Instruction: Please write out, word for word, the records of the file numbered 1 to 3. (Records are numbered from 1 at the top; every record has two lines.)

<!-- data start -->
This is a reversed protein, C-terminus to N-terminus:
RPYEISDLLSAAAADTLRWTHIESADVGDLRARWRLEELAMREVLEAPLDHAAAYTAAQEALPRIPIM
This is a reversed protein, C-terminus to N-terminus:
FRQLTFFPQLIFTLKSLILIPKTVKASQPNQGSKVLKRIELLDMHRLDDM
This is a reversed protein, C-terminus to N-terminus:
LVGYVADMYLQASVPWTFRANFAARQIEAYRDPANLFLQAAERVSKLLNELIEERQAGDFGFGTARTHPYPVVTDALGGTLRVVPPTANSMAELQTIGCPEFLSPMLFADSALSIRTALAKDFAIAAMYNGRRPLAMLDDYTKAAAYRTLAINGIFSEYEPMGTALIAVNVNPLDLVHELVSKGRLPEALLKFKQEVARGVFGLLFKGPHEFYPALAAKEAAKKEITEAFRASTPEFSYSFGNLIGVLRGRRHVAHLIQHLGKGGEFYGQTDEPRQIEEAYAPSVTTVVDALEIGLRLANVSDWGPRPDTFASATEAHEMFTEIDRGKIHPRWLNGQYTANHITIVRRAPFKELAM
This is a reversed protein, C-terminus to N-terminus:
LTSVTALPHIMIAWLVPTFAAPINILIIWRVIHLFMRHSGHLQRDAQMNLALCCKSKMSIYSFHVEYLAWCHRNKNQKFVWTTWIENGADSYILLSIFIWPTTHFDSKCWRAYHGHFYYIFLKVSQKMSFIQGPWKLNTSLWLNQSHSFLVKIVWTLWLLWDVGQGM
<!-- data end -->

This is a reversed protein, C-terminus to N-terminus:
RPYEISDLLSAAAADTLRWTHIESADVGDLRARWRLEELAMREVLEAPLDHAAAYTAAQEALPRIPIM
This is a reversed protein, C-terminus to N-terminus:
FRQLTFFPQLIFTLKSLILIPKTVKASQPNQGSKVLKRIELLDMHRLDDM
This is a reversed protein, C-terminus to N-terminus:
LVGYVADMYLQASVPWTFRANFAARQIEAYRDPANLFLQAAERVSKLLNELIEERQAGDFGFGTARTHPYPVVTDALGGTLRVVPPTANSMAELQTIGCPEFLSPMLFADSALSIRTALAKDFAIAAMYNGRRPLAMLDDYTKAAAYRTLAINGIFSEYEPMGTALIAVNVNPLDLVHELVSKGRLPEALLKFKQEVARGVFGLLFKGPHEFYPALAAKEAAKKEITEAFRASTPEFSYSFGNLIGVLRGRRHVAHLIQHLGKGGEFYGQTDEPRQIEEAYAPSVTTVVDALEIGLRLANVSDWGPRPDTFASATEAHEMFTEIDRGKIHPRWLNGQYTANHITIVRRAPFKELAM